The Trans-Pacific Partnership's Dramatic Impact on International Aviation
On February 4, 2016, the world witnessed Australia, Brunei, Canada, Chile, Japan, Malaysia, Mexico, New Zealand, Peru, Singapore, the United States, and Vietnam—nations that comprise 40 percent of the world's GDP—sign the Trans-Pacific Partnership ("TPP" or "Agreement"). Because of its size and scope, many consider the deal to be history's most progressive and ambitious. Today, while each member nation works toward ratification, the world eagerly awaits the TPP's impact.
The TPP's drafters have consistently promised that the Agreement would break new, unique ground. They stated that new global trading rules would expand market access for businesses across the Pacific and strengthen protections for intellectual property, labor, and the environment. They also stated the world would see dramatic changes in industries such as apparel and textiles, financial services, telecommunications, and electronic commerce. To promote trade within these industries requires the movement of people and goods across borders using transportation-related services. The TPP, then, will be inextricably linked to the aviation industry.
By its text, the Agreement does not seek to regulate air services. Air services are, in fact, carved out of the Agreement to respect existing bilateral air-transport agreements between member nations. However, the TPP's indirect and far-reaching effects on the aviation industry will be unmistakable and inevitable. With significant growth so far in the services and goods sectors, this has proven true. The future will be no different.
The TPP's Impact on Aviation
Airlines have already experienced substantial growth in international air travel involving Asian-Pacific countries. One billion passengers travel on average to, from, or within Asia annually. Industry analysts expect this number to increase by 100 million annually for the foreseeable future. With the TPP's signing, this trend will continue as demand increases for more and better services in the region.
Several airlines have already embraced the TPP's potential. In July 2015, with TPP negotiations still underway, Air Canada added a Vancouver–Brisbane route. Air Canada's president and CEO, Calin Rovinescu, explained that the addition anticipated the TPP—so the airline could increase its presence in the Asian-Pacific market in light of growing trade and travel with North America. Singapore Airlines followed suit in January 2016, when it announced the addition of a Singapore–Canberra–Wellington route. In March 2016, United Airlines and Air New Zealand also announced a new nonstop route from San Francisco to Auckland in addition to a joint venture and revenue-sharing agreement.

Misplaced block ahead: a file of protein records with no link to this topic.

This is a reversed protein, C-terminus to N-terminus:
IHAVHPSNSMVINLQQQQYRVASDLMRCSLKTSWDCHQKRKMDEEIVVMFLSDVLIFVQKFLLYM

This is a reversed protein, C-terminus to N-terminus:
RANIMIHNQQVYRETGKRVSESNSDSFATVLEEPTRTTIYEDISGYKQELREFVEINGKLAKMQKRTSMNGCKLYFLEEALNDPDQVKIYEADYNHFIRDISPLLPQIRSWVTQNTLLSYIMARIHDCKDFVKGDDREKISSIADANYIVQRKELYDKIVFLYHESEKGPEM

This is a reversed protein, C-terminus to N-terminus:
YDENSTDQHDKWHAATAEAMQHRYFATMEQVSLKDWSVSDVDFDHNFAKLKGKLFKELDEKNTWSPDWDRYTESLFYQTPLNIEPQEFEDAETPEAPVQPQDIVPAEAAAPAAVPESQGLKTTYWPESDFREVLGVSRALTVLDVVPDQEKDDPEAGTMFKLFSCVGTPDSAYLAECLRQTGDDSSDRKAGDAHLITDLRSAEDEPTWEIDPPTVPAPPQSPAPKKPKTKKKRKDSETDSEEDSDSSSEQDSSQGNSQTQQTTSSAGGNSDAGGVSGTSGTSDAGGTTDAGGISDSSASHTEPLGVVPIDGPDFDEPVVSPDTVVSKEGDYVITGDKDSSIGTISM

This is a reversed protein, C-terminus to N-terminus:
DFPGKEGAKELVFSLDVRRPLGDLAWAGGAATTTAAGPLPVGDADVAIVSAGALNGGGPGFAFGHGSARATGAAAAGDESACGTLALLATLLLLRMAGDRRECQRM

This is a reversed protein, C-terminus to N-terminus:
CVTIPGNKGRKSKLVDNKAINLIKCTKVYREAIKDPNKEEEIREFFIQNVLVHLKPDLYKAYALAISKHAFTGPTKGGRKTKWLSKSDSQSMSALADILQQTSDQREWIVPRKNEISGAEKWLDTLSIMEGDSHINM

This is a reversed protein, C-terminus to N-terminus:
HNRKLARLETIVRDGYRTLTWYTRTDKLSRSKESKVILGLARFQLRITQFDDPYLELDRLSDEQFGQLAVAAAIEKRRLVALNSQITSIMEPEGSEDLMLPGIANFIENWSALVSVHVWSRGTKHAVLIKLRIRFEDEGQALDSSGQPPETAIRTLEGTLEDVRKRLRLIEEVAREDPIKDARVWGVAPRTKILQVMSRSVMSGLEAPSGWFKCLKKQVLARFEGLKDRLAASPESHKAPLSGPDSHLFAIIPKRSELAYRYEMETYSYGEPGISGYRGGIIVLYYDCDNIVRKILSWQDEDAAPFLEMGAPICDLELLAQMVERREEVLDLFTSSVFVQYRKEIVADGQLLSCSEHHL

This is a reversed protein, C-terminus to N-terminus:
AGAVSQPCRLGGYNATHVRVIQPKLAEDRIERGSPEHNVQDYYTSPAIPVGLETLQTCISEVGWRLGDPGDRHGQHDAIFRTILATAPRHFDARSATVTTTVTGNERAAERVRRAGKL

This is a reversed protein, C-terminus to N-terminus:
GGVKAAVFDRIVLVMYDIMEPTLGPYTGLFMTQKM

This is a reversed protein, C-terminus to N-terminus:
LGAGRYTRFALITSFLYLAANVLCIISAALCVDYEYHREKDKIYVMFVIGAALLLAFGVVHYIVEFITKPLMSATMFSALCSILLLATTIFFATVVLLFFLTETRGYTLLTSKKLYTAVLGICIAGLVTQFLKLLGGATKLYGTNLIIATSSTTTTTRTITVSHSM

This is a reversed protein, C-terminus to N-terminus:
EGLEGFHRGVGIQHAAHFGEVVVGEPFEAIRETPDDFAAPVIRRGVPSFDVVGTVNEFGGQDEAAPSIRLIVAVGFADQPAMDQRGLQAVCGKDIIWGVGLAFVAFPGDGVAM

For aviation-industry product manufacturers, similar opportunities have arisen. On May 23, 2016, with President Barack Obama and Vietnamese President Tran Dai Quang as witnesses, VietJet, a low-cost international Vietnamese airline, signed two deals worth more than $16 billion with America's two largest aerospace manufacturers. To provide more flights and better quality services to domestic and international travelers, VietJet purchased 100 737 Max 200 planes from The Boeing Company and $3 billion in PurePower Geared Turbofan™ engines from Pratt & Whitney.
While new planes and better engines will help VietJet accomplish its goals, the contracts have larger implications. Alongside the TPP, they evidence growing cooperation between nations. Fifty years ago, few (if any) individuals would have predicted that the United States and Vietnam—two war enemies locked in stalemate—would one day shake hands over a landmark trade agreement. The countries' bridging previously irreconcilable differences signals an exciting new era. The TPP will ensure cooperation between member nations and create dramatic economic opportunities for the aviation sector.
The TPP's Future Impact on Aviation
When the TPP is ratified, the Asian-Pacific market will open wider, and the aviation industry will undergo even more changes. The Agreement will increase trade, commerce, and foreign investment. People and goods moving across borders with fewer restrictions will increase demand for flights and aviation services. Two sectors especially will experience growth surges: (i) air services and (ii) aircraft and aircraft component part manufacturing.